Thu | Sep 20, 2018

Uncovered: Where to catch a live band

Published:Sunday | July 22, 2018 | 12:00 AMStephanie Lyew
The Jam Band performing The Pallet.
Musician Wayne McGregor.
Gerd Beyens guest performer playing the harmonica with the Jam Band.
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With a street dance on nearly every corner almost every day of the week, one would be hard pressed to find a live band performing at one's favourite restaurant, lounge, or any such venue. While it might have been easier in the past to find live music of all kinds, these talents are having difficulties finding a space to 'jam'.

According to Orrin 'Scotty' Stewart, manager at The Pallet restaurant, "That is one reason for our establishment dedicating Thursday nights to the Jam Band."

The Jam Band has been performing at live music spots from the early 2000s when Jamaican alternate rock bands such as Black Zebra and Gas Money would hold audience in places such as Tony's Bar (a pool hall) that was a popular after-work spot on Chelsea Avenue. And, alas the other spot that featured many rising bands like the Jam Band the Red Bones Blues CafÈ has closed its doors.

In years gone by, Red Hills Road was the hip strip in St Andrew for live bands with places like the Turntable Club and many others that had the backline equipment, which allowed a band to come in,

plug in, and play.

The road featured quite a few of the country's top reggae musicians because there was always a band playing in each bar on the strip. Veteran musician and one of the owners of Stones Throw Bar, Terrence 'Farenheit' Harold, conceded that Jamaica does not have as maby spaces as it did 20-30 years ago when it was the live music that held every corner in Kingston."It is just not feasible for a venue anymore. Now, it is dependent on a laptop and speaker because it is a cheaper option," he pointed out.

He noted that having a house band means there must be finances to not only maintain the equipment, but a salary for the talent.

 

Fewer options

 

"Back then, you could even find nightclubs like Mirage, which was located in Sovereign Centre that had a set-up so bands could go in and play. As a matter of fact, one of the places bands used to play at is the Student's Union at the UWI campus."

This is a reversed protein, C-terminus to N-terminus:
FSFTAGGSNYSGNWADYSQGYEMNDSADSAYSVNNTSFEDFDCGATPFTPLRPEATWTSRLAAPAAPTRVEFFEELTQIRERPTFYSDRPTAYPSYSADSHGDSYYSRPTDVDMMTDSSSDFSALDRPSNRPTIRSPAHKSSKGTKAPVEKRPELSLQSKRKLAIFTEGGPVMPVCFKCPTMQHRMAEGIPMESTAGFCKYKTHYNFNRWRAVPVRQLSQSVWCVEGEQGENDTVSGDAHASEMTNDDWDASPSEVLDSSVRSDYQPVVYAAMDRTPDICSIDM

Meanwhile, The Pallet's manager believes it can work for similar venues once there is an agreement between the band, house band or guest band and the venue. The Jam Band is the house band for a specific night, but each week it rotates with guest musicians. Last Thursday for example, harmonica player Gerd Beyens, and Khion De Las, a Trinidadian steel pan player were special acts added to the band's set."

It is a community effort, so depending on who is around. Anything can happen that's the magic here. It is unscripted, very spur of the moment, a once in a lifetime performance that maybe caught on camera," multi-instrumentalist Jeremy Ashbourne of the Jam Band told The Sunday Gleaner.

As a musician who has lived and travelled globally, Ashbourne believes that the country is lacking a space dedicated for bands "Every big city that has its weight in salt in the performing arts, has a central location, if not multiple centres that persons can exercise their talent," said Ashbourne.

"I would like to see more venues going out on a limb and realising why it's an essential asset for their business," he said. "There is not a lack of talent, musicians or even spaces bands and live music is quite alive what's unfortunate is the growing, kind of lack of mentality of why it is important to support and hone culture of this nature."

Along with The Pallet, other venues such as Jamnesia in Bull Bay; Skyline Levels in Kingston; Mongoose Jamaica Restaurant and Lounge in Ocho Rios; and yat the Hard Rock Cafe in Montego Bay are some of the venues that host one off events and have a house band.